The recent Black Lives Matters protests, sparked by the death of George Floyd while he was being arrested in Minneapolis, have quickly spread out of the US.
The protests have been particularly charged in the UK. Many British cities have grand public buildings and other infrastructure bequeathed by families who made their fortunes thanks to the slave trade. The legacy of that association lives on, nearly 170 years after the UK banned slavery.
Some of slavery’s most contentious links are in Bristol, the west English port city where many slaving ships set sail. Edward Colston (1636-1721) was a merchant and benefactor whose fortune was latterly made thanks to his involvement in slave trading. Colston’s name has been remembered in several Bristol landmarks, including one of the city’s grandest music halls. Up until a few days ago, a grand statue of Colston stood in the centre of Bristol. Over the last 40 years, there had been pressure on the city’s council to erect a plaque adding the context of a fortune built on slavery to the statue – but the wording could never be agreed. On Sunday 7 June, a Black Lives Matter demonstration removed the statue, and rolled it down the road before pushing it into Bristol Harbour.
Ned Collyer was there when the statue was toppled – a moment that became headline news around the world – and captured it on film. He told Kosmo Foto about how he captured it.
“I got into film photography about two years ago when I was 17. My dad gave me an old Olympus OM-10 while I was doing a Photography A Level at City of Bristol College. He showed me how to develop black-and-white film; and Mike Crocker, a teacher at my college, always helped me out with technical stuff and access to the college facilities. Around the same time I started shooting colour film as well and got to know the people at Photographique, a great photo lab near where I live in South Bristol.
“I went to the protest with some friends. If there are protests in Bristol I normally try to get there to take photos, but for Black Lives Matter it was more important to be there and if I got any photos that was a bonus.
“I brought my Olympus 35RC and a small flash. It’s probably my favourite set-up to shoot with and I always use it for things like protests or nights out – it’s so small that even with the flash it can easily fit in a jacket pocket. With this camera, I nearly always use 200-ISO colour negative film like Kodak ColorPlus 200, or in this case, Fujicolor C200.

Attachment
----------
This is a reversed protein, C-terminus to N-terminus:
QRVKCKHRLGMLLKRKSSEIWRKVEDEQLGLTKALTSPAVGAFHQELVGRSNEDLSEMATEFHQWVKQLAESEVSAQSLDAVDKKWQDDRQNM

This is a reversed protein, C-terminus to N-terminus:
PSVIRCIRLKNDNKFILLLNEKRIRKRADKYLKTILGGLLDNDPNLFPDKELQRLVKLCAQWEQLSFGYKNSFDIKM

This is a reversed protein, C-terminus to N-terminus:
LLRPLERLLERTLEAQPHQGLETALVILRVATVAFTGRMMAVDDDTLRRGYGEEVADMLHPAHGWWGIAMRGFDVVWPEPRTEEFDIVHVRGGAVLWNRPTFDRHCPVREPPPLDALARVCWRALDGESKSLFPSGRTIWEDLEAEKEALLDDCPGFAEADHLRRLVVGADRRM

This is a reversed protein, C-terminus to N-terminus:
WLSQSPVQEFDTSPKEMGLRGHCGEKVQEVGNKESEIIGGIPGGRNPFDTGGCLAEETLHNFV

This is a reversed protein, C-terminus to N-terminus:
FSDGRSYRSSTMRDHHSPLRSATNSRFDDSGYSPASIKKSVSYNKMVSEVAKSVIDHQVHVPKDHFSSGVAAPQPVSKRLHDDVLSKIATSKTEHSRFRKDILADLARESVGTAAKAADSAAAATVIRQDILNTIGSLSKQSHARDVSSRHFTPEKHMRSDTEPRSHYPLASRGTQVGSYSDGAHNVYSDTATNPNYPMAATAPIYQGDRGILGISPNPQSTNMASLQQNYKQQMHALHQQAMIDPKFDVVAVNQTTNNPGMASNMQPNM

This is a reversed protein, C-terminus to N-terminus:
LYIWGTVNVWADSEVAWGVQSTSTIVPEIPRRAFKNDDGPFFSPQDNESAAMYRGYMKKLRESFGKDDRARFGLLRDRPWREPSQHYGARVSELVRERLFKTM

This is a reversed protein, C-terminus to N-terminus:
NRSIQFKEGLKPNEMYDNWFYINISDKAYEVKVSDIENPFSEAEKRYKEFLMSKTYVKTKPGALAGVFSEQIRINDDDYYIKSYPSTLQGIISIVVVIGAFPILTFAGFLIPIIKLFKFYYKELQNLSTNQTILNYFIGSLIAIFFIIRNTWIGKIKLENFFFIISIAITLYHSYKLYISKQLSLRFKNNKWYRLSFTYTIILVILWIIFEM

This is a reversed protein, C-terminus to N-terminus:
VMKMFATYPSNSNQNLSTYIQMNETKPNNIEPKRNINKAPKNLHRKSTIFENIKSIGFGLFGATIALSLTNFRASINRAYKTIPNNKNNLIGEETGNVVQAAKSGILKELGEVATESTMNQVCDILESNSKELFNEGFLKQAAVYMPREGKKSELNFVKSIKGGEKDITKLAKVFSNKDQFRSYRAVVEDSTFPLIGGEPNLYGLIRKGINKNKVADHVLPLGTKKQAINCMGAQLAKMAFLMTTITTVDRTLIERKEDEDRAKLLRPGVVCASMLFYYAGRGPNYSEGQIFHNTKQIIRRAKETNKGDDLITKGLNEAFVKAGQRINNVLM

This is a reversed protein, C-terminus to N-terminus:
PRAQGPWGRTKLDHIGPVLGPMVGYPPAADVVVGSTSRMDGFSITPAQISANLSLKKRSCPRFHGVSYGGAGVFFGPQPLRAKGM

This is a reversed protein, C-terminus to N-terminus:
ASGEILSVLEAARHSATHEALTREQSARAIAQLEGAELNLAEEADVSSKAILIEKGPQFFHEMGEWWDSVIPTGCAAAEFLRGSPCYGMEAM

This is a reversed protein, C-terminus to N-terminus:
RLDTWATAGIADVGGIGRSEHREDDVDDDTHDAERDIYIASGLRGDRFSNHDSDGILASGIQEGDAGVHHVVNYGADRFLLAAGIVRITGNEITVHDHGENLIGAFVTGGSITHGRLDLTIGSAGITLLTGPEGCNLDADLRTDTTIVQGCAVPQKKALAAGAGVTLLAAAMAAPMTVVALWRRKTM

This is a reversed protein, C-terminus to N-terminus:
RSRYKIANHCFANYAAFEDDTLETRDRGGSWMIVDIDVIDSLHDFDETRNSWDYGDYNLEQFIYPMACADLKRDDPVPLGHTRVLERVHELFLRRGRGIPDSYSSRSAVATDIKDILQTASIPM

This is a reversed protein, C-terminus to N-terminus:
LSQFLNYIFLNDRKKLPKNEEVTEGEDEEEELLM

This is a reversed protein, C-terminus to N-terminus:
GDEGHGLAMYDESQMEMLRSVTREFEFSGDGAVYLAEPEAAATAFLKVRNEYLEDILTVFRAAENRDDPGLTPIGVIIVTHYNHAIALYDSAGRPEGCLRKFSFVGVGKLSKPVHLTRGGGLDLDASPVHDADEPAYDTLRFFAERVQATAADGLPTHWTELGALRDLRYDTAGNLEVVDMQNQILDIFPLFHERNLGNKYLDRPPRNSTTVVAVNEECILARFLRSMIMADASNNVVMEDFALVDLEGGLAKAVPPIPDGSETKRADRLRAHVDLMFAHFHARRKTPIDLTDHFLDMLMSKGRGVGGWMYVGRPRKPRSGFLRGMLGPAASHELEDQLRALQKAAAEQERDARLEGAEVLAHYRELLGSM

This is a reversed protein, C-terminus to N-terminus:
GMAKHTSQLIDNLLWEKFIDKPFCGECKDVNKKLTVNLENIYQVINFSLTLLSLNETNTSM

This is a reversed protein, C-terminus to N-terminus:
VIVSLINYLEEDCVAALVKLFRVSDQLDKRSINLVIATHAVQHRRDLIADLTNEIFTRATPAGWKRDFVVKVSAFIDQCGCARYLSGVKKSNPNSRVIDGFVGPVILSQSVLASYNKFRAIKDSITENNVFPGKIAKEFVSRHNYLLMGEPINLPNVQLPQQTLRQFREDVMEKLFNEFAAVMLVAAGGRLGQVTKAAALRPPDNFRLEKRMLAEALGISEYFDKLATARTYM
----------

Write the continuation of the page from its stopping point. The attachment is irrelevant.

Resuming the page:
“I had no idea the statue was going to be toppled. We were marching through the centre of town and me and a couple of mates got split apart from our group. The three of us just noticed there was something happening around the statue so we went through the crowd and had a look. It had been covered up with some kind of material, I guess by the council, and people were climbing up and uncovering it and tying ropes round it.
“I took a few photos and then moved back into the crowd to watch it with my mates. We hoped it was going to come down, but we weren’t sure if it would. I was just taking off the flash so I could shoot without it when there was a massive cheer and I realised it was falling. Luckily, because I know the camera so well, I was able to quickly change the settings and guess the focus. I swung round and held the camera at arm’s length to take the shot. It all happened so quickly, though, that I wasn’t 100% sure how it would turn out.
“I got the photos back from Photographique a couple of days later and I was really pleased because it looked great straight out of the scan. I just tweaked the contrast a bit and cropped it in slightly, which I nearly always if do if I’m shooting on 35mm – the aspect ratio is a bit wide for my liking.
“I’m going to study documentary photography at the London College of Communication in the autumn. I definitely hope to make a career out of photography in the future.”
- You can see more of Ned Collyer’s photography on his Instagram account: @nedcollyerphoto